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22 February 2013 Polarised Raman imaging of living cells for chemical contrast manipulation
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Raman spectral imaging has become a more and more popular technique in biological studies because it can extract chemical information from living cells in a label-free manner. One of the most challenging issues in the label-free Raman imaging of biological samples is to increase the molecular specificity in the spectra for better chemical contrast. Usually, the Raman spectrum from a cell is dominated by a few strong Raman bands such as the amide I band around 1650 cm-1, CH2 bend around 1445 cm-1 or the amide III band around 1300 cm-1 and it is not easy to get chemical contrast from other Raman bands that overlap with them. In this study, we aim to manipulate the chemical contrast in a living cell by exploiting the polarisation effects in Raman spectroscopy. By simply putting an analyser before the spectrometer, we can take the Raman image at the parallel and perpendicular polarisation against the incident light at the sample. The Raman spectra at the two orthogonal polarisations represent the Raman signals with different molecular orientation and symmetry of vibrations. Our experimental results demonstrate that at certain Raman shifts the two orthogonal polarisations indeed present different chemical contrasts. This indicates that polarized Raman imaging can help us visualise the different chemical contrasts that overlap at the same Raman shift and therefore increase the amount of chemical information we can get from cells.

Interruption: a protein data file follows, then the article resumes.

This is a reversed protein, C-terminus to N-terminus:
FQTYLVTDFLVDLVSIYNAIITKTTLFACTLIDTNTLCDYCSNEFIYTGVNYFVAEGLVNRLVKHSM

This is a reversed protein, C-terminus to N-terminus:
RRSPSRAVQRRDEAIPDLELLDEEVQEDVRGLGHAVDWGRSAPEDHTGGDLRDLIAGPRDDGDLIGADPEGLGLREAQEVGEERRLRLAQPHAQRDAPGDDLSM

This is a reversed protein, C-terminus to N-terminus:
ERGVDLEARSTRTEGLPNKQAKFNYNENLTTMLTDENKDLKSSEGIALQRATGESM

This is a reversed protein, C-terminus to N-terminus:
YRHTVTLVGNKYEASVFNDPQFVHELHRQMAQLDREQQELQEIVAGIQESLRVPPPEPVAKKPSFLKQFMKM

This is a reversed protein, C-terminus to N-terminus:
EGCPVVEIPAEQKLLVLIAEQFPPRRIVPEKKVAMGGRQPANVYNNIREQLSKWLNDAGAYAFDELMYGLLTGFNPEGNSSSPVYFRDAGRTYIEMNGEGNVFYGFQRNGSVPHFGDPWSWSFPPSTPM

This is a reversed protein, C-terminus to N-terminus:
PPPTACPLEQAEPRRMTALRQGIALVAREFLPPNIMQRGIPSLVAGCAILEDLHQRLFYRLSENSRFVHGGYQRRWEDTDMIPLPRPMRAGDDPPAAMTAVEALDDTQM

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Liang-da Chiu, Almar F. Palonpon, Keisaku Hamada, Satoshi Kawata, Mikiko Sodeoka, and Katsumasa Fujita "Polarised Raman imaging of living cells for chemical contrast manipulation", Proc. SPIE 8587, Imaging, Manipulation, and Analysis of Biomolecules, Cells, and Tissues XI, 858720 (22 February 2013);

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